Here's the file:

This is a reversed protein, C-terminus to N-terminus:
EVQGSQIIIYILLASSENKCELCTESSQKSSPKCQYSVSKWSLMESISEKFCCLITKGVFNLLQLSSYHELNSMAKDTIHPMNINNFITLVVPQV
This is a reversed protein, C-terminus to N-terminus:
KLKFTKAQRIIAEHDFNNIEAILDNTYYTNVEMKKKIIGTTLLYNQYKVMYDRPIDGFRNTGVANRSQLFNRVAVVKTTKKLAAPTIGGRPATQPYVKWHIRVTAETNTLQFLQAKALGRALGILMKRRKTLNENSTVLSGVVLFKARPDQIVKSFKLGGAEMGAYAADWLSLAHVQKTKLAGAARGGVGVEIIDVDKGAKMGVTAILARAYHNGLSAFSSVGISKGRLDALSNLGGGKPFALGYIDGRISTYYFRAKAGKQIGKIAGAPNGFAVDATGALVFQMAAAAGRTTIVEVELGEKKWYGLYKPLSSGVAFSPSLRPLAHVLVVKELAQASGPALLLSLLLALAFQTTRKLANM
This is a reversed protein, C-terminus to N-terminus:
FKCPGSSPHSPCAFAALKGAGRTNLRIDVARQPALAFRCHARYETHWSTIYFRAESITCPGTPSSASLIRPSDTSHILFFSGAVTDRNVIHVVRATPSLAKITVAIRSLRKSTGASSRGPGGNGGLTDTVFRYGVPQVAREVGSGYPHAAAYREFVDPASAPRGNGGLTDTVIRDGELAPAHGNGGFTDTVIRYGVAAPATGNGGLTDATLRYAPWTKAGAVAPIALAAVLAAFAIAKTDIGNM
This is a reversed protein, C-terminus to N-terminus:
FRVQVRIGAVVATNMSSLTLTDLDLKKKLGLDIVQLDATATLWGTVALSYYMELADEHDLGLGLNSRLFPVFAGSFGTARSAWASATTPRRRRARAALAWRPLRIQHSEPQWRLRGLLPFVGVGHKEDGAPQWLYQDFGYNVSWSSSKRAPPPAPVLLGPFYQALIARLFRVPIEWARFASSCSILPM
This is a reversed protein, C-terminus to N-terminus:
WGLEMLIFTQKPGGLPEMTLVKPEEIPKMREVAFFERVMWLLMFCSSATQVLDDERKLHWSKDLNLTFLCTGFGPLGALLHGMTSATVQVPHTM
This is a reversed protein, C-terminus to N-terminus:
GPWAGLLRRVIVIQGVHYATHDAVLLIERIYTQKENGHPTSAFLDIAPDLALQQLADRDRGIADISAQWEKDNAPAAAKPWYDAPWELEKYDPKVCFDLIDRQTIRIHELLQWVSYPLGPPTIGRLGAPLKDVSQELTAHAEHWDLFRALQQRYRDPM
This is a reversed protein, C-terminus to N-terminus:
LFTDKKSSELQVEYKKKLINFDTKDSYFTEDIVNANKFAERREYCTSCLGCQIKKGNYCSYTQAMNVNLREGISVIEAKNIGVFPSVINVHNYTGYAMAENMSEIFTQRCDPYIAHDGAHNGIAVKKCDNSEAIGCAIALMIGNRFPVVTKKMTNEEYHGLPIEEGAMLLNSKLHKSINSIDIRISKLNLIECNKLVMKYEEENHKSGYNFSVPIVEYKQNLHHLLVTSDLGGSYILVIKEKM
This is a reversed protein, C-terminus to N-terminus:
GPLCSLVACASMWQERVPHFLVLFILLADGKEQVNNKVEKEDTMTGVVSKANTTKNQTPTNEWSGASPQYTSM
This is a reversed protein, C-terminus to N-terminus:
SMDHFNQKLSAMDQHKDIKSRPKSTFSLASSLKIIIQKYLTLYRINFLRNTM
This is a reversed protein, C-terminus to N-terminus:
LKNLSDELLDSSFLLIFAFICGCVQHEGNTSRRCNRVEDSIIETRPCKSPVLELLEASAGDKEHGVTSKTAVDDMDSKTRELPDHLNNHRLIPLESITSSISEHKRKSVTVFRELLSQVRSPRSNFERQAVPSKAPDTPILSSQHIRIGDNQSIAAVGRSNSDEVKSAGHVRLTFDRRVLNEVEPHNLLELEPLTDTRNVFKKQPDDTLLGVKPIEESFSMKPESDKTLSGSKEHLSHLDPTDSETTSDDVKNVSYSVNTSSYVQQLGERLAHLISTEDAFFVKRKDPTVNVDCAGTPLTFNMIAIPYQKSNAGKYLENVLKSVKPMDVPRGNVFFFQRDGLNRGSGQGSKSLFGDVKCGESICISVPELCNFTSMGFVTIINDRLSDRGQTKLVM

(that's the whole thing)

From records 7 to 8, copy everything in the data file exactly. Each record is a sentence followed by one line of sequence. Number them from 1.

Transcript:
This is a reversed protein, C-terminus to N-terminus:
LFTDKKSSELQVEYKKKLINFDTKDSYFTEDIVNANKFAERREYCTSCLGCQIKKGNYCSYTQAMNVNLREGISVIEAKNIGVFPSVINVHNYTGYAMAENMSEIFTQRCDPYIAHDGAHNGIAVKKCDNSEAIGCAIALMIGNRFPVVTKKMTNEEYHGLPIEEGAMLLNSKLHKSINSIDIRISKLNLIECNKLVMKYEEENHKSGYNFSVPIVEYKQNLHHLLVTSDLGGSYILVIKEKM
This is a reversed protein, C-terminus to N-terminus:
GPLCSLVACASMWQERVPHFLVLFILLADGKEQVNNKVEKEDTMTGVVSKANTTKNQTPTNEWSGASPQYTSM